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UCSD doctor William Taylor implanted screws into a woman's back, and didn't want to take them out when she complained of constant pain.  Why not?  Some people think it has something to do with the fact that the screws were manufactured by a company that paid him a six-figure income and in which he had invested hundreds of thousands of dollars in stock options.  UCSD ended up paying a $1.75 million settlement to the woman.  

But now consumer advocates are asking why the doctor was not punished for violating the state law and university policy that require doctors to report outside income.


UCSD says the doctor did nothing wrong.


I don't believe that Dr. Taylor intentionally made this woman suffer.  I think he was simply blinded by his financial interest.  He couldn't believe the screws he had implanted (and heavily invested in) could be causing harm.  He had hundreds of thousands of reasons not to believe it.

This does not explain, however, why Dr. Taylor kept his financial interests secret.  I'll take a stab at explaining that.  Perhaps he had confidence in his own ability not to be influenced by his large income from the medical device company and by the possibility that his investment in the company would pay off grandly if the screws proved to be successful in treating patients.  He kept his financial dealings with the company secret because he didn't trust others to have confidence in him.  

And why doesn't UCSD crack down on its doctors who violate law and university policy in this manner?  Perhaps because the doctors who are tasked with enforcing the rules are getting just as much money from outside companies as Dr. Anderson is.

It turns out that there's another reason doctors don't report outside income. Since the University pays doctors to work full time, the University figures that time spent on outside employment means that doctors are spending less time and energy on their main job. So the University takes some of the outside money.

Dr. William Taylor got his medical degree from UCLA, whose medical school seems have particular problems with conflicts of interest.

[A 2010 study involving medical students from UCSD and five other schools showed that only 14% of those students had an opinion about "appropriate interactions between physicians and pharmaceutical companies."  The Atlantic's Lane Wallace asked, "How could 86% of medical students not even have an opinion on such a hot subject?"  See Reprogramming the Ethics of Med Students.]

On May 25, 2014 the Orange County Register published "UC system struggles with professors' outside earnings" by Melody Petersen:

...It took longer to uncover some critical details that Dr. William Taylor, the surgeon, had not told the retired special education teacher or the university: He owned stock options worth hundreds of thousands of dollars in the company selling the spinal devices and had also collected six-figure annual fees from the same firm, the lawsuit said.

Disclosure of such corporate payments is required by state law and university policy.

A lawyer for UCSD said Taylor did nothing wrong and denied that any patients were harmed. But the university last year paid Kitrosser $1.75 million to settle the case.

The controversy over Taylor's undisclosed compensation is not an isolated case. The University of California has repeatedly failed to discipline medical professors who did not disclose payments from drugmakers and medical companies.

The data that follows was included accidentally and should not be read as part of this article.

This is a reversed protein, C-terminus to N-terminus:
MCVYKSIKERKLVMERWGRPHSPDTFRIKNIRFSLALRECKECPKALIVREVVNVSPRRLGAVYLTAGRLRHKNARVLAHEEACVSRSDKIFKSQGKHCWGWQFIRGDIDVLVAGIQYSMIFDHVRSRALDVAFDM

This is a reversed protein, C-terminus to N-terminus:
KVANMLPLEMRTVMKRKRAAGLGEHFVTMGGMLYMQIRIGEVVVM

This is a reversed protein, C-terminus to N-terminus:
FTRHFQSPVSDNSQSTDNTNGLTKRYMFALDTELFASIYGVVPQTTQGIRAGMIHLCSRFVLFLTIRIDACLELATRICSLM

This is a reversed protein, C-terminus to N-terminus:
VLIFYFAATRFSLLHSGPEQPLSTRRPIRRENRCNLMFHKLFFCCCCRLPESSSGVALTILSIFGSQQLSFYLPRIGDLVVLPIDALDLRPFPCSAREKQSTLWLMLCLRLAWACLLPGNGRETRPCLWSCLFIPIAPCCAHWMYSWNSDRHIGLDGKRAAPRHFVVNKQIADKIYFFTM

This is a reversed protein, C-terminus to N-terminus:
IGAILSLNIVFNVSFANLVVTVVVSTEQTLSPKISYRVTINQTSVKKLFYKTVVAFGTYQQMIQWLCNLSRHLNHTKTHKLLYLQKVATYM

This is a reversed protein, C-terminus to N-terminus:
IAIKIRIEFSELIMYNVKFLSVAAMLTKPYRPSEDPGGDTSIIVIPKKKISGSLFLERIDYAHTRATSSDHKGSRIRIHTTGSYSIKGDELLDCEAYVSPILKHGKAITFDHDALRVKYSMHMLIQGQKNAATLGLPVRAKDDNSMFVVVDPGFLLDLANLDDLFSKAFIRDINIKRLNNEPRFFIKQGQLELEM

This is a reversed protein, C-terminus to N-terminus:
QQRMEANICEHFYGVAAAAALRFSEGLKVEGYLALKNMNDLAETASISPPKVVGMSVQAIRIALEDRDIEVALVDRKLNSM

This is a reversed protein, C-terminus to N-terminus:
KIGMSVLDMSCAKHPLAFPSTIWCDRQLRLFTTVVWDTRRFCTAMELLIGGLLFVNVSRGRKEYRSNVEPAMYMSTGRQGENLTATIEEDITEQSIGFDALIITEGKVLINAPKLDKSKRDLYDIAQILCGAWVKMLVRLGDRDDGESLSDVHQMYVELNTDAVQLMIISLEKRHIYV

Last month, after UCLA paid $10 million to settle a lawsuit filed by a UCLA doctor who had suffered retaliation for complaining about doctors who took money from companies whose products they were researching. Non-profit group Consumer Watchdog asked state Attorney General Kamala Harris to investigate the extent of the problem...

As the business of medicine becomes more and more profitable, many doctors seem to be seeing their patients as part of a profit/loss formula.  

UPDATE July 22, 2014

University of California doctors aren't the only ones collecting questionable payments related to the lucrative spinal-fusion surgery business.

It turns out that other California doctors received tens of millions of dollars to steer business to Pacific Hospital in Long Beach, where counterfeit screws were implanted into patients.  Insurance companies were billed as much as $12,500 for screws that cost only $300 to manufacture.  Lawsuits claim that some of the patients did not even need the surgery.

A California hospital executive pleaded guilty to bribery this past April.  From Hospital Executive Pleads Guilty in Bribes Case by John Carreyrou, Wall Street Journal, Feb. 21, 2014:

Michael Drobot, a hospital executive who built a Southern California business empire centered on workers-compensation patients, pleaded guilty to paying tens of millions of dollars in kickbacks to doctors so they would steer business to his hospital...
A July 7, 2014 story, Lawsuit: Doctors used counterfeit screws by Christina Jewett and Will Evans from The Center for Investigative Reporting, states:
Doctors in Southern California have implanted counterfeit screws and rods, ginned up in a small machine shop, into the backs of thousands of injured workers, according to lawsuits filed throughout the state.

Some doctors who used the bogus hardware took kickbacks including cash and private plane rides, while middlemen and hospitals profited by wildly inflating the cost of the screws, according to one suit filed in Sacramento...

A separate whistleblower lawsuit alleges that many of the patients with fake implants may not have needed the surgery at all. According to that May 2012 suit, they were the collateral damage of a massive scheme to defraud insurers, involving Drobot, former owner of Pacific Hospital of Long Beach.

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